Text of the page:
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Costa Rica Agriculture and Fishing Overview

Agriculture and fishing

Bananas and coffee have long dominated agriculture and are still major export products. Investments have also been made on a number of other crops and Costa Rica is among other things the world's leading exporter of pineapple. But the country is no longer a prominent agricultural nation.

  • CountryAAH: Comprehensive import regulations of Costa Rica. Covers import prohibitions and special documentation requirements for a list of prohibited items.

Costa Rica is still one of the world's largest banana exporters. The banana plantations are located in the lowlands, mainly on the Caribbean but also on the Pacific side. Previous banana crops have in their place been replaced by cocoa, palm trees, sugar cane and fruit, mainly the export success of pineapple. However, the rapid spread of pineapple plantations has triggered criticism due to environmental degradation, the crops require a lot of fertilizers and pesticides.

The coffee is grown mainly on fertile volcanic slopes on the central plateau. The plantations are often small but technically advanced and the harvests are among the largest in the world in relation to the cultivated area. The coffee also holds very high quality.

Costa Rica Agriculture and Fishing Overview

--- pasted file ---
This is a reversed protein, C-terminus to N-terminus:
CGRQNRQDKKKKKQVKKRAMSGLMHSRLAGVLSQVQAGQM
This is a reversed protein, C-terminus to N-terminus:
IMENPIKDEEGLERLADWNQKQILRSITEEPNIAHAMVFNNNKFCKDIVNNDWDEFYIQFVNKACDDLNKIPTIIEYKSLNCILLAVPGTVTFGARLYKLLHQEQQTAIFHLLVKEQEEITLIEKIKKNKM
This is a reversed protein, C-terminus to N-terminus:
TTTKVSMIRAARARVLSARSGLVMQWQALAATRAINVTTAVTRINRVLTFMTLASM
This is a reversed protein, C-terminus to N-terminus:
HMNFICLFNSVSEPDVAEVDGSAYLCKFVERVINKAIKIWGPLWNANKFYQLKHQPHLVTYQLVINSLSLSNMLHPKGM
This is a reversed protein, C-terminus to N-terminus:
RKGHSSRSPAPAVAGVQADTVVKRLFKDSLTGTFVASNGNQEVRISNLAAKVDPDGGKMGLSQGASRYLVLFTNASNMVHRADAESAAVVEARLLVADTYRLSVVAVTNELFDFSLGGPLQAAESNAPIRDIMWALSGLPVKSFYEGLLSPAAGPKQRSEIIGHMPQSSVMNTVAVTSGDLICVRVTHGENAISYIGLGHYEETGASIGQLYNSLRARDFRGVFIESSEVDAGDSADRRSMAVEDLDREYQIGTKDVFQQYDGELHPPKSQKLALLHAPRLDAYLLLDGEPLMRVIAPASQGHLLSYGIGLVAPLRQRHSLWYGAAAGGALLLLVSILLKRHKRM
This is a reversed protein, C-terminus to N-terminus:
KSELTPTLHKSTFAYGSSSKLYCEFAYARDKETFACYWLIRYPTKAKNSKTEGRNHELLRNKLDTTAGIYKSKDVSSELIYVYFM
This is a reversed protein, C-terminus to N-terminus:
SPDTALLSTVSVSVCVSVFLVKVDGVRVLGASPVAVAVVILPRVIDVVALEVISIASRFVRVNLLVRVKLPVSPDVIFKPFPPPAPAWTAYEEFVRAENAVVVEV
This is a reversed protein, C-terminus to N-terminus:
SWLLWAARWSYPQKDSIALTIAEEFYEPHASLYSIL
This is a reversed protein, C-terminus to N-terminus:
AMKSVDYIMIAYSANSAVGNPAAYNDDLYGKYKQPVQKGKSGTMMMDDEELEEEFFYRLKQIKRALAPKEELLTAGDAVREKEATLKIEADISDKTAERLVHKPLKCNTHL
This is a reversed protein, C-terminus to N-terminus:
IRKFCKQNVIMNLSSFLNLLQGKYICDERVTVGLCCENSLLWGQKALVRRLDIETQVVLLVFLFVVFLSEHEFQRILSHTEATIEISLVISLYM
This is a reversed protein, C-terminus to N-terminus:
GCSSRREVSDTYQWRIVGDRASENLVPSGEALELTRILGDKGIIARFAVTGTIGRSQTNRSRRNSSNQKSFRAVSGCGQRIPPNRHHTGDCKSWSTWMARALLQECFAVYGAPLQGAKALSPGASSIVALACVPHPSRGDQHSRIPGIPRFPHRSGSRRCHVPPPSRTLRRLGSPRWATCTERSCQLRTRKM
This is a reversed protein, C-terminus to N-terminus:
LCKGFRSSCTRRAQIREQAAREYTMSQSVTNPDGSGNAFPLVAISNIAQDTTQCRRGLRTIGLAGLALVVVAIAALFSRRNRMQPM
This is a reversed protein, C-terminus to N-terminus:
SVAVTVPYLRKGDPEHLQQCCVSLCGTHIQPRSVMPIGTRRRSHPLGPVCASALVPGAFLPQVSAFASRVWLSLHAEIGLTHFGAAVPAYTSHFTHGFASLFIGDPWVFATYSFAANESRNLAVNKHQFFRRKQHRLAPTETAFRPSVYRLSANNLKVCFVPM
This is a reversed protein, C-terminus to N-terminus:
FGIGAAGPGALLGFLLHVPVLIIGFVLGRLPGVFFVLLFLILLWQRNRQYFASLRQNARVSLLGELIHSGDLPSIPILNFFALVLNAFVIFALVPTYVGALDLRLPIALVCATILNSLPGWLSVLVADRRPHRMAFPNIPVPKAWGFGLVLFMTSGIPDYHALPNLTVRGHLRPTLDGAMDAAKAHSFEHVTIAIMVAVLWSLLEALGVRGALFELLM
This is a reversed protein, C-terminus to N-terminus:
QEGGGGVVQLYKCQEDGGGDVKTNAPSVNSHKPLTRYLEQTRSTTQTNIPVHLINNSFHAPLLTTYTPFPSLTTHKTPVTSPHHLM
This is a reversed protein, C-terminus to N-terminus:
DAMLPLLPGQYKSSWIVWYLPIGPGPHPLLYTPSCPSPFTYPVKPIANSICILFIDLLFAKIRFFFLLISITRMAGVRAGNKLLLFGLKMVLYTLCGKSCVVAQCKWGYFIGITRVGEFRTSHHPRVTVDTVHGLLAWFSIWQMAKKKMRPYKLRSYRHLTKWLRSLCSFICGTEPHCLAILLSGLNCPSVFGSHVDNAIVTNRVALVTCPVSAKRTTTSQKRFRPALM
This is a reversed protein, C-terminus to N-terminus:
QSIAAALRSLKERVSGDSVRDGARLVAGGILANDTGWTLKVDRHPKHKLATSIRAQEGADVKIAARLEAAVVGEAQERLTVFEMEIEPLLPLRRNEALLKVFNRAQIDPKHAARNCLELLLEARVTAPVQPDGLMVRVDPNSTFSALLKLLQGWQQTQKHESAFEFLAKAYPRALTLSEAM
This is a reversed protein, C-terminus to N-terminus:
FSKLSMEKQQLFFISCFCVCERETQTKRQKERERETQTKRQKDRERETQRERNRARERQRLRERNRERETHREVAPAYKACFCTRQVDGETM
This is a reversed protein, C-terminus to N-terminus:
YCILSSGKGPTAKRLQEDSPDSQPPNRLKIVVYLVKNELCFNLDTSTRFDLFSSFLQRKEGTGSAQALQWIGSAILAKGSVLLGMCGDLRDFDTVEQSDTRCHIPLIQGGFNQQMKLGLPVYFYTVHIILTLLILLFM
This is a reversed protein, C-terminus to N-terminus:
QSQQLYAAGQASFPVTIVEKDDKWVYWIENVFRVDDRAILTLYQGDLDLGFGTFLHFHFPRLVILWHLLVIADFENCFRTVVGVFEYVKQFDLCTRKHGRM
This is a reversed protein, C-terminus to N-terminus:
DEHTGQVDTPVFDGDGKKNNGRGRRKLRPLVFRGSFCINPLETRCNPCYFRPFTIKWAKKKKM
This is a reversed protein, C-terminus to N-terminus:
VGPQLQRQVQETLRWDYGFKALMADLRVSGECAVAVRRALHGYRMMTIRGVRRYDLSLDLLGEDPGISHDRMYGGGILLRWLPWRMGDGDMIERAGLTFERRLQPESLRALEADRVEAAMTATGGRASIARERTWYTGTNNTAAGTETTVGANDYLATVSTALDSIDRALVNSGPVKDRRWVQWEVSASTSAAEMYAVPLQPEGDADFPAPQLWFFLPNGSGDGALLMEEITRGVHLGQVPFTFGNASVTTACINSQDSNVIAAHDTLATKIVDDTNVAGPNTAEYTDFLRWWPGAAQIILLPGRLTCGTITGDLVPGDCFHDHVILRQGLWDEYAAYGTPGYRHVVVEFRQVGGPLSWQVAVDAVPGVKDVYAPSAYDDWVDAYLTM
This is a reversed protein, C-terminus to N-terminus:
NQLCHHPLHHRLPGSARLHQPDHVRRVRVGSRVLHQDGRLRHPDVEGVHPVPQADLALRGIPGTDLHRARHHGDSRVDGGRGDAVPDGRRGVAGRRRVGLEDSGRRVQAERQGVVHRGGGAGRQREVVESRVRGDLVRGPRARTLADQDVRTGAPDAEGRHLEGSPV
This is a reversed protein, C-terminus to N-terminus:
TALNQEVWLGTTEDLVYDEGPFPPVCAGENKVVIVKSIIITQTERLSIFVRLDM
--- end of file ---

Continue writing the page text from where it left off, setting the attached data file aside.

• Digopaul: Definition and brief introduction of Costa Rica. Major cities are listed and popular images are presented for this country.

Traditionally, sugar cane and beef have been important export products, but they have decreased in importance. Instead, investments have been made on crops such as flowers, palm oil and tropical fruit, not least pineapple, but also melons and citrus fruits. The export initiatives have meant that staple goods such as rice, maize and beans must now also be imported in order to meet the domestic need.

In recent years, fish exports have been expanded through the cultivation of mainly tilapia in northwestern Costa Rica, where the water from a power dam on Lake Arenal is used. Tuna, sardines, shark and shrimp are also caught in the sea.

Agriculture and fishing of Costa RicaForest deforestation was previously a major environmental problem, but it has been slowed down by strict regulation. Investments are made on replanting; almost half of the country's area is estimated to be covered by forest. About a quarter of the land area is also nature protected in some form, in up to 200 national parks, sanctuaries, nature conservation areas etc. Costa Rica was early in trading carbon dioxide rights, as part of the fight against the greenhouse effect.


Agriculture's share of GDP

4.6 percent (2018)

Percentage of land used for agriculture

34.5 percent (2016)


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